"I have a newly paved asphalt driveway. What do I do now?"
Asphalt pavement contains "Liquid Asphalt" which is the black, tar-like substance that holds the pavement together, and this liquid needs time to harden and cure. Your new asphalt driveway could take up to a year to fully cure. We recommend not parking personal vehicles on the new asphalt for at least a day or two. Larger vehicles such as motor homes and boat trailers should be kept off longer.
Even when fully cured, asphalt pavement can sometimes soften in extreme heat, or harden faster as temperatures drop. To temporarily harden the pavement, you can water down the surface with a garden hose. If soapsuds appear, don't be worried. This is a reaction between the chlorine in the water and the asphalt.
To avoid scarring your new driveway, do not pull in or out too quickly, or drive to fast on the new surface. Avoid parking in the same place during the cure time and do not use jack stands or car ramps unless you place a piece of wood underneath them to help distribute the weight. Also avoid turning your steering wheel when the car is not moving.
Large heavy vehicles can cause ruts in your new asphalt. Keep heavy trucks (concrete, landscaping, dump-trucks) off of your driveway. If you own a camper, boat or a large trailer, place a piece of wood under the jack and tires to avoid any depressions in your asphalt.
The edges are the weakest part of your new driveway due to the lack of side support. Avoid driving over the edges, since they will crack and crumble away over time. Placing top soil and grass or stone along side your new driveway is good step to protect the edges from deteriorating. We recommend calling Cork Moore of Lawns & Moore, LLC. at 419-656-8427, to handle all of your edge landscaping needs.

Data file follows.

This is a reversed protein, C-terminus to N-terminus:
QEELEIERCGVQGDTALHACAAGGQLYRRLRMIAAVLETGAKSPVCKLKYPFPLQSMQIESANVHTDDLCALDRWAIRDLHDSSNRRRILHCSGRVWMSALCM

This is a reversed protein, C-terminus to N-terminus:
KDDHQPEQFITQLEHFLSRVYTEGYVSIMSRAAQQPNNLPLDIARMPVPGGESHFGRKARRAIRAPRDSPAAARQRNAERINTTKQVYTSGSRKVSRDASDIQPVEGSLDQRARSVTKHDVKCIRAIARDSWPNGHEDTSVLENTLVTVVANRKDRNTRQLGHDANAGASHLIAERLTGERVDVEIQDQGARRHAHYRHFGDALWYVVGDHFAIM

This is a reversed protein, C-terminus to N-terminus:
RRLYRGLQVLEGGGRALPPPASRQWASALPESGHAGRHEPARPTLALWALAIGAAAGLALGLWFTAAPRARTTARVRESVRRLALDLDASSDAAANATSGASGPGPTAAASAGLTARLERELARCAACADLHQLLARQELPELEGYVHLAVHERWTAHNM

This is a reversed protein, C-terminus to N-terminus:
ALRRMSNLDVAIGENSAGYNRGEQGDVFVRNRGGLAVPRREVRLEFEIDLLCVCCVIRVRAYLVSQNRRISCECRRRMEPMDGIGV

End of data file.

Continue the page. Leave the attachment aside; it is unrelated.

"How do I keep my new driveway looking good?"
Your new driveway may look smoother in some ares than in others due to the material makeup of asphalt. Asphalt concrete is made up of various sizes of stone, sand and liquid asphalt which can cause a varied texture in the surface. You may also notice some areas look different than others due to how the asphalt was placed, either by raking with hand tools or spread by a paving machine. Don't worry about these initial texture differences, normal wear caused by using the driveway will make these abnormalities disappear in no time.
Avoid any gasoline, oil, anti-freeze or other spills and leaks from your vehicles. These chemicals will dilute the liquid asphalt overtime and cause your driveway to start breaking down.
All pavement, whether it be asphalt or concrete, cracks over time. Any cracks that may develop can be filled with a crack filling material found at any local hardware store.
Although asphalt sealing and crack filling can be self performed by the homeowner, we recommend that you call a trained professional to handle this type of work as it will ensure that your asphalt maintains its strength and appearance. Precision Paving can assist you in finding a qualified installer in your area.
Preserving your driveways appearance and structure by seal coating is the best way to keep the life in your asphalt. We recommend that you seal your new driveway 3 to 12 months after it was paved. This time frame has been shown to give the asphalt time to cure as well as ensuring you get a coat on before the elements start to harm your pavement. We also recommend sealing your driveway every 2 to 5 years after the initial seal coat has cured. Due to asphalts naturally porous state, and our wet springs and snowy winters here in Northern Ohio, water seeps in and can cause cracks and upheaval. Seal coating creates a barrier that is impervious to harmful elements such as water and chemicals. By not seal coating your asphalt in a timely matter you are allowing your beautiful new driveway to dry out and rapidly loose its appearance and structural integrity.